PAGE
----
Ten years ago, a good old family dinner meant just what it sounds like - A family eating dinner together, enjoying the company of one another, talking, laughing, smiling, and catching up on each other's lives over a home-cooked meal.
This same scenario, updated with 21st century technology, can mean less conversation, distracted and wandering minds, and even teenagers texting under the table or sneaking iPod earbuds into their ears, so that no one is completely focused on personal interaction of each other anymore. Not to mention the meal was likely frozen before it was popped in the oven or microwave for a 5-minute defrost.
The divide caused in families by technology and the "easy way" of living is astounding. Yes, it is true that cell phones and email help them stay in communication with each other, but it also causes the entire concept of "communication" to take on a whole new meaning. Communication via technology leads to shorter conversations and less enjoyment of each other's physical presence, two things that should be cherished in society, not demeaned.
Technology also provides innumerably more distractions on each family member's mind while spending time with others, so that not only in family life but in daily interaction the mind is never "all there" anymore. Dad is thinking about the business calls and angry emails he has to deal with later, mom is wondering when her strawberries on the Facebook application Farmville will be ripe (you may laugh, but it's not all that far from the truth nowadays), and the kids are nodding their heads to the beat in their iPod headphones and wondering who commented on their Myspace pictures or who they are currently texting and what they will say back.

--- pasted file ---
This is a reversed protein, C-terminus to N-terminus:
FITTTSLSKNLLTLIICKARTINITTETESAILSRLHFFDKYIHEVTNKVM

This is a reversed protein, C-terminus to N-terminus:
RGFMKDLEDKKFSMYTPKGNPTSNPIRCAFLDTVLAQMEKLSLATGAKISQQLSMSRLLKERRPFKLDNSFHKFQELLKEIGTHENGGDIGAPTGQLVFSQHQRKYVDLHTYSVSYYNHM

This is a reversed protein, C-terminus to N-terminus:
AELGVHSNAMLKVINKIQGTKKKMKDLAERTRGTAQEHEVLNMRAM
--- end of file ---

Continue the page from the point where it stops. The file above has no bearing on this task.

Even cherished, well-remembered, "my favorite childhood memory" family game nights have been invaded with movies instead of games and consistent networking, texting, emailing, etc. throughout the night. It is such a distraction that rarely can a family sit together in the living room playing Trouble or Sorry without dismissing themselves occasionally to deal with some distraction caused by another piece of technology, or at least wanting to.
Families were truly not meant to be connected in this way. They were meant to talk, to plan out who is picking up which kid before they left the house, to set curfews and remember to abide by them, and to communicate. Technology does not bring families apart, it divides them.